After a series of hardships and a trying year in quarantine, Alice Glass is happy to say that she is, finally, in a better place.
Specifically, she’s in the desert, the peculiar location where she’s opted to focus her efforts on a forthcoming album. The past year, while presenting unique challenges, has proved creatively fulfilling for Glass, allowing her the time, space and mental energy to create tracks she says are among the most personal and “fucking intense” of her career. “Some days are good, some days are bad,” she tells us — but she’s content that the music she’s making now represents a voice, and a message, all her own.
Schön! sat down with the artist for a lengthy conversation about her past, what her creative process looks like today, her unexpected entry into the hyperpop world and what we can expect from her next.
Naturally, we have to talk about the past year. How has your lockdown and pandemic life been? What’s been keeping you busy?
It’s been a weird year, but I guess my biggest focus has been on finishing my record. But also, moving to the desert, playing lots of acoustic guitar, cutting my bangs when I’m sad, talking to my therapist on the phone, making music with people who inspire me but live in different cities, thinking about what tattoos to get. Also stressing about global warming, mass shootings and all the closed venues, and also petting my pets.
I want to look back a bit at your history as a solo artist. You debuted with Stillbirth — can you tell us more about the creation of that song? What about that song made you know you wanted it to be your solo debut?
I wish I was emotionally stable enough at the time to have planned a rollout and to be able to say I chose a single from a bunch of songs. That was just the song that I needed to create and that I was able to finish first. I knew I wanted to embody the rage I was feeling. I needed to express what I was going through, which was a lot at that time for me — really processing and coming to terms with the trauma I’d been through. All the while I was being threatened legally, and I was afraid for my safety in my own house. We heard someone tried to hire this guy to break Jupiter [Keyes]’s legs. There was a break-in at the house next door that I think might have been intended for us. But all the fear turned into rage. It always does with me. It always has. I don’t know what I would have done if I couldn’t at least express myself through music. It helps me cope and survive, I guess.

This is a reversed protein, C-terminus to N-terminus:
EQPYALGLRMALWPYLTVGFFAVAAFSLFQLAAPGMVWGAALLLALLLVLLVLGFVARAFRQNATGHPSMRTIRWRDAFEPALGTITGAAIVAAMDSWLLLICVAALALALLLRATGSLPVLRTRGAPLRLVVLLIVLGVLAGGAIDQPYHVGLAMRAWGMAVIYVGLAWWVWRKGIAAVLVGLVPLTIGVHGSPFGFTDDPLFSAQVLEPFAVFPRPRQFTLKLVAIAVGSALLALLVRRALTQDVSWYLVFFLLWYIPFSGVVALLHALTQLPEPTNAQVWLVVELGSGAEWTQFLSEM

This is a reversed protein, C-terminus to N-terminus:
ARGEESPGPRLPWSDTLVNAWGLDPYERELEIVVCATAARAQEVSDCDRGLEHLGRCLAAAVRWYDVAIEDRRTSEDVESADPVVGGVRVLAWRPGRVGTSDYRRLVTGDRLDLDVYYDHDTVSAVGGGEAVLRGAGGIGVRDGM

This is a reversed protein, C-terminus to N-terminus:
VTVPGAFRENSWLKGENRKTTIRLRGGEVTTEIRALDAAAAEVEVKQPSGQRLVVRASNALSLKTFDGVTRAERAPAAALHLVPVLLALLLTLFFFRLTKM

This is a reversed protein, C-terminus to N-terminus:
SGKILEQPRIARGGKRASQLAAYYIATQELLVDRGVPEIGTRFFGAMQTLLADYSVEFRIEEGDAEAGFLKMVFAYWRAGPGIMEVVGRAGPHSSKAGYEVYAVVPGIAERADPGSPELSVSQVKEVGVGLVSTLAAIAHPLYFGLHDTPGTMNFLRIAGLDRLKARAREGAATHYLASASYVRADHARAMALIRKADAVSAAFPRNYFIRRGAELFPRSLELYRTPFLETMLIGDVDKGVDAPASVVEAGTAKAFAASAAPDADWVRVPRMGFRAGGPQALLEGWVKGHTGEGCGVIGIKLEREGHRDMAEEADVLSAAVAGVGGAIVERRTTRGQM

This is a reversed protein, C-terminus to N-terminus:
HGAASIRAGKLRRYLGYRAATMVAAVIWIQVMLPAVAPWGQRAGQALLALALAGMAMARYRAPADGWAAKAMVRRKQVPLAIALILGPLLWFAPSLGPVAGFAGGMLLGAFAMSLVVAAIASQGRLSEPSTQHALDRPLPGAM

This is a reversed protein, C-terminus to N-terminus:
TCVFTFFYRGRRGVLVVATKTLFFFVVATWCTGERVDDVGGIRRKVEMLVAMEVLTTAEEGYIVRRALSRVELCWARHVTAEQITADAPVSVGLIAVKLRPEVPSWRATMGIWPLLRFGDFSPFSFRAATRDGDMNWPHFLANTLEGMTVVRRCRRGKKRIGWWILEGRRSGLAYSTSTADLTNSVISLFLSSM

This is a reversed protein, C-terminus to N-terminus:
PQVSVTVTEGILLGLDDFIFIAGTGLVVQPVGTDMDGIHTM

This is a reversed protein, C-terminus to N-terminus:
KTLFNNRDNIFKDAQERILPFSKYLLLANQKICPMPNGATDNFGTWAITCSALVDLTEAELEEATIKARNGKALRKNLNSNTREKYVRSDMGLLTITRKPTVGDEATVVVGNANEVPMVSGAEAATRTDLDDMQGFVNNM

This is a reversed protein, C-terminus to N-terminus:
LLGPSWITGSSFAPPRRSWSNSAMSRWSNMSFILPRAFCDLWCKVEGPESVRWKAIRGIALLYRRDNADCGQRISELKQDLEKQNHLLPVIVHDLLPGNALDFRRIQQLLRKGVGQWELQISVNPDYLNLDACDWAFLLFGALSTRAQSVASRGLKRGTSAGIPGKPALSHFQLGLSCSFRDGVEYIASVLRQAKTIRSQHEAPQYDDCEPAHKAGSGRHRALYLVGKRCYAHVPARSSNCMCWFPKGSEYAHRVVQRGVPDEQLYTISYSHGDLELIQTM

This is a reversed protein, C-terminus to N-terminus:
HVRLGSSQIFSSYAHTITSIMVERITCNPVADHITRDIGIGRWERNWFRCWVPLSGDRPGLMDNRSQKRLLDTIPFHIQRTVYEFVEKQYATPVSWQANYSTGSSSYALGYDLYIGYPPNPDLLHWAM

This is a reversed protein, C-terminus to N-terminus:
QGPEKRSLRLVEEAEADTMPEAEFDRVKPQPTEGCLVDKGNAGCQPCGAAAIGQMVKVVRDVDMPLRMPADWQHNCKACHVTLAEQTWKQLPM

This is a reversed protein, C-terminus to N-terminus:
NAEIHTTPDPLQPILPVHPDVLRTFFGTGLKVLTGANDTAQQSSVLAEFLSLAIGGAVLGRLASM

In 2017, you posted your full statement regarding Crystal Castles. First, sincerely, thank you for sharing that with the world. Second, I know sharing something like that can also be a traumatic process, with media questions about it reigniting that pain all over again. Can you tell us about your emotions in the days and weeks following that post and seeing how people responded?
It was weird, because the day I posted it I was on my way to a show in San Diego, so I was kind of just trying to have a ‘normal’ show day, but I had also just opened up about what I had been through for the past ten years. It had been weighing so heavily on me up until that point, and I felt this tremendous relief as we drove down the coast. I had already been threatened with lawsuits for tweets speaking about domestic abuse, even tweets that didn’t reference anyone or anything specific in my life. Like, I was just giving informational, real world statistics — talk about consciousness of guilt, harassing me for that. And having already been intimidated legally, I was also mentally preparing myself for that.
Right before I went on stage that night, I got my first message from another woman who told me she had also been groomed at 14. She later talked about what happened to her in a piece the Daily Beast did. Her story was very, very familiar, and I felt everything again. I was deeply shaken. Honestly, I don’t think I put on the best performance that night because I was so distracted by how disturbing everything was that she told me. She was just the first of many to come forward. So, despite all the difficulty and pain and threats caused by coming out with the truth, and even becoming a bit of a pariah in the industry as a result — spoiler alert: the music industry protects predators — it was what had to be done, not just for my own sake, but for that of other girls put in a similar position who were struggling to process it and heal.
In the time since, you’ve put out some incredible music paired with some really striking and memorable visual pieces. Did you have a planned visual aesthetic in mind when you debuted as a solo artist? What did or do you want to convey with your imagery?
Thank you. I think we’ll call it ‘Post-Trauma Wave’ or maybe ‘Damaged Core’ — it’s the feeling after years of being passive, frozen and imagining the worst thing possible at all times. I was looking for control of my life, and doll imagery, mannequins, porcelains in a landfill, all of that felt like how I felt. You make yourself constantly prepared, because you’re so familiar with despair there’s nothing anyone could say or do that you haven’t thought of yourself. If someone wants my blood, I’ll drain it myself and use it at my will so there’s none left for you.